When Armed with Power in Negotiation, Use It Wisely

When you have more power in negotiation, you also have more responsibility, as a book deal involving celebrate author Harper Lee suggests.

By — on / Business Negotiations

power in negotiation

The buzz of excitement that arose in February 2015 at the news that Harper Lee, author of the beloved novel To Kill a Mockingbird, would be publishing a second novel quickly turned to concern. The 88-year-old Lee, who suffered a stroke in 2007 and resided in an assisted-living facility in her hometown of Monroeville, Alabama, long ago turned her back on fame and expressed no further literary ambitions. Had she truly sanctioned the publication of the newly rediscovered novel, written more than 50 years ago, or were her publisher and others with a financial stake in the deal taking advantage their power in negotiation talks with her?

Though ultimately no evidence of elder abuse was unearthed, the unsettling situation serves as a reminder that negotiators risk sacrificing their ethical standards and reputation when entering into talks with counterparts who may lack the ability to negotiate on their own behalf. More broadly, when you are have more power in negotiation—or even just perceived as more powerful—you need to take special precautions to ensure that you treat the other side fairly.

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A surprising discovery—and an about-face

Upon its publication in 1960, To Kill a Mockingbird became one of the great American novels almost overnight; it won a Pulitzer Prize, was adapted into a popular film, and has gone on to sell more than 40 million copies worldwide. Overwhelmed by her sudden celebrity status, Lee largely retreated from public life, telling friends she had said all she needed to say in a single book and felt no need to express herself further.

Then, in February 2015, Lee’s publisher, Harper (a HarperCollins imprint), announced that it would be publishing a novel Lee had completed in the mid-1950s. Back then, Lee’s editor had rejected the novel, Go Set a Watchman, but asked her to expand some of its flashbacks, a writing assignment that grew into To Kill a Mockingbird. Lee reportedly believed that the manuscript of her first novel had been lost or destroyed. But her friend and lawyer, Tonja B. Carter, discovered Go Set a Watchman in Lee’s archives in the fall of 2014, according to the New York Times.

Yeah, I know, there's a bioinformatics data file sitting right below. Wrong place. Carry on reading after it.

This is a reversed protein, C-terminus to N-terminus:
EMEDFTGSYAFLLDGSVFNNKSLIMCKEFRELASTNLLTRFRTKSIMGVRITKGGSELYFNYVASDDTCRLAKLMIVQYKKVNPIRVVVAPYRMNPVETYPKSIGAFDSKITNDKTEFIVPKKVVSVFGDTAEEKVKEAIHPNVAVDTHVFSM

In a statement that Carter sent to Lee’s publisher, Lee reportedly said she at first resisted the idea of publishing the novel, unsure of its merit, but changed her mind after sharing it with a few people close to her and receiving positive feedback. The novel picks up with members of the Finch family, beloved characters from To Kill a Mockingbird, 20 years after the events of Lee’s famous work unfolded. Go Set a Watchman was released that July with an initial print run of two million copies. The deal reportedly was negotiated between Carter, Lee’s agent, and Michael Morrison, the president and publisher of HarperCollins.

Celebration and controversy

What had seemed like the publishing coup of the decade turned into a public controversy, with a raft of media reports questioning whether Harper executives had been overzealous in their pursuit of a new Harper Lee novel.

Lee’s friends and acquaintances offered conflicting assessments of her mental state; at that time, some said she was sharp and lively, while others portrayed her as confused and lacking a short-term memory. In a 2011 letter, Lee’s sister and close companion, Alice Lee, who died in the fall of 2014, wrote to a neighbor that her sister “can’t see and can’t hear and will sign anything put before her by anyone in whom she has confidence,” according to the Times.

As a result, some observers were skeptical that the statements Harper Lee reportedly made about deciding to publish Go Set a Watchman had originated with her and expressed doubt that she had been closely involved in the book negotiations. A senior vice president at Harper said the company had not spoken directly to Lee about the book but negotiated exclusively with Carter and Lee’s literary agent, typical practice in the publishing world. HarperCollins executives said they visited Lee soon after announcing the new book and had a pleasant conversation with her about their publication plans.